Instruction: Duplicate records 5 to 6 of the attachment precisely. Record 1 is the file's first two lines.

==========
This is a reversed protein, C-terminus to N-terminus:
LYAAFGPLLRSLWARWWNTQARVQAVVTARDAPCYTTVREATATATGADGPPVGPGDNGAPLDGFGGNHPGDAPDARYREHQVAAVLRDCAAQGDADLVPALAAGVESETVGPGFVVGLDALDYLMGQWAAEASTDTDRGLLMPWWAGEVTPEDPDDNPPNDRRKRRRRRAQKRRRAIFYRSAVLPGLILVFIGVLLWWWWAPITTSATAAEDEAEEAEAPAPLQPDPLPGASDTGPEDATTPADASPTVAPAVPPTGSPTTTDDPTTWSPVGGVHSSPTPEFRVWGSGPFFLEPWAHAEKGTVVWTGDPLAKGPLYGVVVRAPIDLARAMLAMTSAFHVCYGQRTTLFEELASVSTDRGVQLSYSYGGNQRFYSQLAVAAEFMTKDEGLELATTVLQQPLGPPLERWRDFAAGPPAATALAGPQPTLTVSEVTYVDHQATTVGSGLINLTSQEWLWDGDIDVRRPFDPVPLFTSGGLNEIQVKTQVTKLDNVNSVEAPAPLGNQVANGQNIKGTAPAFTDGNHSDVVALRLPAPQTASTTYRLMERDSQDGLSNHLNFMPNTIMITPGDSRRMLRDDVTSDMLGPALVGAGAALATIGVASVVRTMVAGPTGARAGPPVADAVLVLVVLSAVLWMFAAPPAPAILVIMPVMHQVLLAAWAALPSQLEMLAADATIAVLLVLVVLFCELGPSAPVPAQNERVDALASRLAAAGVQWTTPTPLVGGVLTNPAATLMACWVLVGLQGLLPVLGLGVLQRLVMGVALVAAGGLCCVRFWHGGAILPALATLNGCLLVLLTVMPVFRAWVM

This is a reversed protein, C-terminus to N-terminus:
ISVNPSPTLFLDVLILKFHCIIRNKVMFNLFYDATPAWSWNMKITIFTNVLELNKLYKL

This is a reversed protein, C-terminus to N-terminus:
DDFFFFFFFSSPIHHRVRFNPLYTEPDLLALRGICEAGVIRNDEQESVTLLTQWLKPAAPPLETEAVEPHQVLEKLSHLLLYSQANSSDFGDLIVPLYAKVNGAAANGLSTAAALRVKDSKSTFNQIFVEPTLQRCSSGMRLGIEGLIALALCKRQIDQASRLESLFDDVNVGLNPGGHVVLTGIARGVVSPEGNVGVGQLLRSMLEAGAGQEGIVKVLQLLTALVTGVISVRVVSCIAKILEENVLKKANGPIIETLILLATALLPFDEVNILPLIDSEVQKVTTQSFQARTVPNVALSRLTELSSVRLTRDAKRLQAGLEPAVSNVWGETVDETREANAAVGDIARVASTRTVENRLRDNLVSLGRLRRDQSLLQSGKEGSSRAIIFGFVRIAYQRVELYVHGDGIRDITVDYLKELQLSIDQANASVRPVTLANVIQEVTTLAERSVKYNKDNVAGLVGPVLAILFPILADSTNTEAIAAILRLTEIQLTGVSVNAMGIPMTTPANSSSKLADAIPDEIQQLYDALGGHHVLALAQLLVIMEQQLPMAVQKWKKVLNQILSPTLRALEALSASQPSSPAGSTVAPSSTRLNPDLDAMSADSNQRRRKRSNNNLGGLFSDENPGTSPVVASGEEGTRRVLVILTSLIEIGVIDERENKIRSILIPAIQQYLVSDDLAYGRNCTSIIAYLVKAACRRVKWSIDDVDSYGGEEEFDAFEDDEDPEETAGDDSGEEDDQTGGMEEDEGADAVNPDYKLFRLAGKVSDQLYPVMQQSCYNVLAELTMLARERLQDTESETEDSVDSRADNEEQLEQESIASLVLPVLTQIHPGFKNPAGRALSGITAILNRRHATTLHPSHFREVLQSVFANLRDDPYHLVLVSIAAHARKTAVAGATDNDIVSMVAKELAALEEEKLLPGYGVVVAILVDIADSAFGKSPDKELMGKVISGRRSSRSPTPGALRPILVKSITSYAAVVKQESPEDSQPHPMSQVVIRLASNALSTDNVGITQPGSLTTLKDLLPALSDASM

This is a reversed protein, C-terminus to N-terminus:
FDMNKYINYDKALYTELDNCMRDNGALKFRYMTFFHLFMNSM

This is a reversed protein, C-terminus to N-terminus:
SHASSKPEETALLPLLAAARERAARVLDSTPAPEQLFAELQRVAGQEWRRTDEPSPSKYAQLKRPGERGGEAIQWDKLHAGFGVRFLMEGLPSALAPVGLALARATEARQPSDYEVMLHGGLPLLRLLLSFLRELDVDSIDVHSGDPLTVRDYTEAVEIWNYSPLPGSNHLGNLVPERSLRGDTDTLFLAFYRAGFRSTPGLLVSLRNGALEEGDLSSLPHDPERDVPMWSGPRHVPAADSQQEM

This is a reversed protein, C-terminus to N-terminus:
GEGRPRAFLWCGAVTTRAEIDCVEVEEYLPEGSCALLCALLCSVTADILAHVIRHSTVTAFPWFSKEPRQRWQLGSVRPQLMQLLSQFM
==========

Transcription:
This is a reversed protein, C-terminus to N-terminus:
SHASSKPEETALLPLLAAARERAARVLDSTPAPEQLFAELQRVAGQEWRRTDEPSPSKYAQLKRPGERGGEAIQWDKLHAGFGVRFLMEGLPSALAPVGLALARATEARQPSDYEVMLHGGLPLLRLLLSFLRELDVDSIDVHSGDPLTVRDYTEAVEIWNYSPLPGSNHLGNLVPERSLRGDTDTLFLAFYRAGFRSTPGLLVSLRNGALEEGDLSSLPHDPERDVPMWSGPRHVPAADSQQEM

This is a reversed protein, C-terminus to N-terminus:
GEGRPRAFLWCGAVTTRAEIDCVEVEEYLPEGSCALLCALLCSVTADILAHVIRHSTVTAFPWFSKEPRQRWQLGSVRPQLMQLLSQFM